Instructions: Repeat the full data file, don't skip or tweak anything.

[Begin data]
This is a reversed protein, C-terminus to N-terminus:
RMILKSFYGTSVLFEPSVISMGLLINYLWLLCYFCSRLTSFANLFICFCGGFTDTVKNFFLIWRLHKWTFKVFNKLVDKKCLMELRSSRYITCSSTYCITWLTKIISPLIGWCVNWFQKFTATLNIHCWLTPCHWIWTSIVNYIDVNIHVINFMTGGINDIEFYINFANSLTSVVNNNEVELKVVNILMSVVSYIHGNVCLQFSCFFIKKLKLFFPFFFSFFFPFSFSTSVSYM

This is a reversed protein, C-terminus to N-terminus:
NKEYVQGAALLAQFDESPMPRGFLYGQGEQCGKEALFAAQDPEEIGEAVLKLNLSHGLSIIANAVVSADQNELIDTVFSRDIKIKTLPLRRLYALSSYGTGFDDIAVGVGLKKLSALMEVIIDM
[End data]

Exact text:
This is a reversed protein, C-terminus to N-terminus:
RMILKSFYGTSVLFEPSVISMGLLINYLWLLCYFCSRLTSFANLFICFCGGFTDTVKNFFLIWRLHKWTFKVFNKLVDKKCLMELRSSRYITCSSTYCITWLTKIISPLIGWCVNWFQKFTATLNIHCWLTPCHWIWTSIVNYIDVNIHVINFMTGGINDIEFYINFANSLTSVVNNNEVELKVVNILMSVVSYIHGNVCLQFSCFFIKKLKLFFPFFFSFFFPFSFSTSVSYM

This is a reversed protein, C-terminus to N-terminus:
NKEYVQGAALLAQFDESPMPRGFLYGQGEQCGKEALFAAQDPEEIGEAVLKLNLSHGLSIIANAVVSADQNELIDTVFSRDIKIKTLPLRRLYALSSYGTGFDDIAVGVGLKKLSALMEVIIDM